Spirent CEO: Engineers Are Human, Too
CW: We hear a lot about artificial intelligence and machine learning. From your perspective, is this still hype or are you actually seeing this at work in service provider networks? If so, where?
EH: We've really been seeing machine learning starting to come through. That's really based upon all of the analytics processes that are going on. That's enabling some of the machine-learning processes to start to be used to develop more robust or effective systems, high quality. Artificial intelligence is very much just being discussed, talked about. We're all trying to understand how that could be built in and used. If you like that hype, that's more hype. These are still relatively early days.
CW: What do you see as the barriers to using artificial intelligence? Is it just the systems aren't available yet or it's not clear how it could be used?
EH: Think about what happens today. We're presenting the results of myriad different monitoring systems and data. At the moment, the only way to make sense of [potential next steps] is having a highly experienced expert looking at some of these results and then saying, "Okay, the next thing we should be doing is we should be looking at these basestations in a certain area or we should be looking at certain network elements." It's partly because that expert has seen that before and thinks that's where it's going to be, but doesn't really know. [The expert's] data input doesn't provide clear guidelines. Artificial intelligence will replace that human intervention into the process. That's where the value's going to come from, but those systems haven't been developed yet.
CW: Finally, circling back to where we started with your new strategic initiative. What's been the reaction in the industry?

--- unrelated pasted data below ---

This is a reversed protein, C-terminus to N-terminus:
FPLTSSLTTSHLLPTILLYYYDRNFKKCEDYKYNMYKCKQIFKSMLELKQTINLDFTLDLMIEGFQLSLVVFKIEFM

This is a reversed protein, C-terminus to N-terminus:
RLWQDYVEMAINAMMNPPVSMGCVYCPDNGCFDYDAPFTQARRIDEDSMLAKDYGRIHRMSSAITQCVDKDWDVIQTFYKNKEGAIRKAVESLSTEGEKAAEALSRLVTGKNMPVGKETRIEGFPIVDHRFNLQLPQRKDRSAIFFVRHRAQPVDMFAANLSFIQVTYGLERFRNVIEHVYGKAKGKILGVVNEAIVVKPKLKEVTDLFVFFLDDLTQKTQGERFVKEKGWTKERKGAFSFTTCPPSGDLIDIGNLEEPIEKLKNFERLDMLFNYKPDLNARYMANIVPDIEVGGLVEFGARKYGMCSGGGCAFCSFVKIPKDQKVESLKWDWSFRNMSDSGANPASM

EH: The reaction is it's a fresh approach. It's different. One of the challenges in our industry is that if you look at everything that everybody says, if you remove the company name and the logos and maybe some of the colors, you find it a real challenge to work out who is who. We all sound the same. This is a fresh approach. It's looking at the business requirements. It's elevating the conversation to a different level. We're starting to get some very positive feedback from it in the way that it's being perceived by customers, potential customers and indeed our own people.
CW: What about internally? Are you changing the internal culture at Spirent?
EH: We're having different discussions internally. We're going out of our way to put our people through different development training processes. We've got select people that we're bringing through and may start to have a different dialogue with our customers but also internally. We're changing the way that we talk about the business to our own people. It's very much about bringing clarity to customer complexity. For a long time, a lot of our people were very much focused on the technology, what they're doing about the technology and less about what it really means to the customer at the end of the day.
We are having the dialogue to raise our profile with customers who've known us for a long time for leadership in testing. Now we've got customers, directors, boards starting to recognize us helping customers. You resonate, I guess, on a more human level with people. There's a bit more of an emotional feedback process as opposed to a very technical one. The engineering world is becoming maybe a bit more human. Gosh, that's a claim, isn't it?
CW: Last question: Spirent has been known for doing acquisitions -- are there specific areas of expertise you are still looking to acquire or do you feel like you've got what you need?
EH: In terms of realizing our strategy, I don't have to acquire the technology or a capability or a footprint, but at some stage we might want to accelerate the expansion by maybe merging with some companies that are closely adjacent so that we would expand our capability, particularly across the service assurance market in more performance management, maybe deep fault management capability, for example. On service assurance, we're very much a North American-based business. Acquiring a business that's got a bigger footprint in Europe, Middle East or parts of Asia, that could make business sense. But at the moment I don't feel the need to go acquire something in order to be successful with our strategic direction.
— Carol Wilson, Editor-at-Large, Light Reading